Autism spectrum disorder is truly a wide continuum of strengths and areas of need. While many individuals with autism have limited support needs and are able to live independently, some cases of autism are so severe and require such high levels of support that assistance is needed 24/7. This article looks at how to recognize severe autism, and what can be done to alleviate the symptoms and challenges it induces.
Levels of Autism
The American Psychological Association classifies autism severity on three levels. Level 1 is mild and Level 3 is most severe. Many individuals on the autism spectrum, regardless of their level, will share a common issue: deficiency in social communication. However, many co-occurring conditions and symptoms can be diagnosed along with autism. The more severe the level of autism, the more co-occurring symptoms will be present. As a result, there will be more areas of need to address with therapy. Individuals with level 3 autism may have a few or many of the following symptoms or comorbid conditions:
- Severe aggression
- Self-injurious behavior, such as head banging, self-biting, or self-hitting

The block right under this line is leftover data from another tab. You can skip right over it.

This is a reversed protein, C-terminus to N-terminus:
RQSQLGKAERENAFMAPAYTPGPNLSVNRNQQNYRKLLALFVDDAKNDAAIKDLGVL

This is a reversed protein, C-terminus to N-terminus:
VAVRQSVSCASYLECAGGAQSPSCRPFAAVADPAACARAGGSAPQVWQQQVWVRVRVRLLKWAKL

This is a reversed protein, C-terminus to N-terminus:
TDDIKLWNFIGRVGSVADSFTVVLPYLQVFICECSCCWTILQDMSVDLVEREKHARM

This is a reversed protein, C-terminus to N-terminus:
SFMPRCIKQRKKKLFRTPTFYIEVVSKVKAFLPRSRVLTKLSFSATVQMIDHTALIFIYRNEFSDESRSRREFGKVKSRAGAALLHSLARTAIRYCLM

- Irritability triggered by crowded places, bright lights, certain flavored foods
- Inability or reduced ability to speak
- Intellectual Disability
- Obsessive Compulsive Disorder
- Bipolar Disorder
- Severe outbursts
- Speech/language disorders including apraxia
Teens and adults with more severe forms of autism are sometimes placed in residential treatment centers or group homes due to their families’ inability to safely manage their needs in the family’s home. Families who are able to safely maintain their loved ones in the family’s home may find it difficult to participate in their communities due to stigma surrounding severe autism. Having a loved one with severe autism can be incredibly stressful on the entire family, including parents and siblings
As it can with all levels of severity, early intervention can positively impact a child with level 3 autism. Applied Behavior Analysis therapy, as well as other empirically-supported interventions, may assist the individual learn new skills, as well as improve potentially harmful behaviors such as aggression or self-injurious behavior.
A Board Certified Behavior Analyst (BCBA) may recommend many interventions and strategies for treating symptoms of severe autism and helping maintain an individual’s safety, depending on the specific needs of the individual. The BCBA will conduct a thorough assessment of the individual’s strengths and needs to develop an individualized treatment plan that highlights specific areas of need.
Unlike other variations of autism, severe autism is often detected rather easily and quickly. As such, we encourage parents to seek assessment and diagnosis once they recognize the warning signs in their child. We also encourage families of individuals diagnosed with severe autism to research the National Council on Severe Autism.
We wish every family all the best on their autism treatment journey!